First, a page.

Following the Ministry of Justice’s proposals in September to change the way the discount rate is calculated for lump sum compensation payments to people with serious injuries, Investec Wealth & Investment has warned that accident victims receiving smaller pay-outs will have to accept a higher level of investment risk to avoid running out of money.
Investec believes that the decision to review the way that the Ogden rate is calculated means investment portfolios will be under greater pressure to deliver higher returns to overcome rising inflation and low interest rates.
Many of the recipients of these awards are children whose parents or carers must decide how to invest on their behalf following large compensation awards for catastrophic injuries received through clinical negligence or road traffic accidents.
Investec calculates that these children may only be 10 years old when the firm begins investing their lifetime compensation.
Given that most victims experience no significant reduction in their life expectancy, compensation awards need to last well over 50 years, which often includes the purchase of a specially adapted home as well as specialist equipment.
In addition, the firm warns that many lifetime award investment portfolios are reviewed too infrequently and are not adjusted in line with changes in inflation, interest rates, currency movements and market volatility.
For example, over the last 50 years, inflation peaked at 24.2% in 1975 and fallen to a low of 1.2% in 20012, averaging at 5.8% per year.
Over the same period, interest rates have fluctuated between 17% in 1980 and their current rate of 0.25%. Without a hands-on management approach, such long-term economic volatility can substantially reduce investment returns.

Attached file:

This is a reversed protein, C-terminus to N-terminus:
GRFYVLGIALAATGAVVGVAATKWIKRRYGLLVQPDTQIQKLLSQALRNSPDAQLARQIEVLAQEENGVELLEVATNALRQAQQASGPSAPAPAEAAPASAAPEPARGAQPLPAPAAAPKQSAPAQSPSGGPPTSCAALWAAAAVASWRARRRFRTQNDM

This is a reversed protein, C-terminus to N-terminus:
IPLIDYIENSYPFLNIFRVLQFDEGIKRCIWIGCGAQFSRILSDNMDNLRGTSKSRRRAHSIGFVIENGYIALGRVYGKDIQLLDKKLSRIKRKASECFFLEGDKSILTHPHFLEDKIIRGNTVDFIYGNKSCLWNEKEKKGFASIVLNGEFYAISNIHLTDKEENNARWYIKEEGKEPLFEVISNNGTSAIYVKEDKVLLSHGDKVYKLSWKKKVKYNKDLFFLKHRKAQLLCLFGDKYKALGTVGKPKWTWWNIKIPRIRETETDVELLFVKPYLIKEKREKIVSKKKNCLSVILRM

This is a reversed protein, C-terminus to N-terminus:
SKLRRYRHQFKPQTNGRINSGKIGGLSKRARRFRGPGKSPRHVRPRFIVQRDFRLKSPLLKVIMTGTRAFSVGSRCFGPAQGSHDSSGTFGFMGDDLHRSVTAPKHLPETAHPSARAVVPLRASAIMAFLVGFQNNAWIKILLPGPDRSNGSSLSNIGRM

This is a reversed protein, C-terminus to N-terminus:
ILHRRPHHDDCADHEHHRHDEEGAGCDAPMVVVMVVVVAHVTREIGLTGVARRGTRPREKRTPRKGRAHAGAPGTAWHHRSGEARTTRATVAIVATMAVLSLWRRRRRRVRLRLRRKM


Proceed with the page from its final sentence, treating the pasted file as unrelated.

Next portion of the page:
Richard Fullman, head of the personal injury and Court of Protection team at Investec Wealth & Investment, said: “It’s understandable that serious accident victims who rely on lump sum compensation payments to fund the rest of their lives are reluctant to take large investment risks with the aim of growing their portfolio faster.
“But low interest rates and rising inflation mean that even a lower risk portfolio needs to produce an annual return of at least 4% and that means investing a portion of their money in higher rewarding but more volatile assets such as equities.
“Too many compensation portfolios are retained in notionally risk-free assets such as cash, but the returns are so small that they are effectively losing money and their lump sum won’t last the distance. In many cases, it’s already too late as the lump sum has become too small and the returns needed to get back on track are too high and require too much risk-taking. That can lead to parents and carers facing difficult decisions around cutting the costs of medical care and support.
“If the compensation runs out, the state will end up responsible for the cost of their bill for their end of life or top up care.”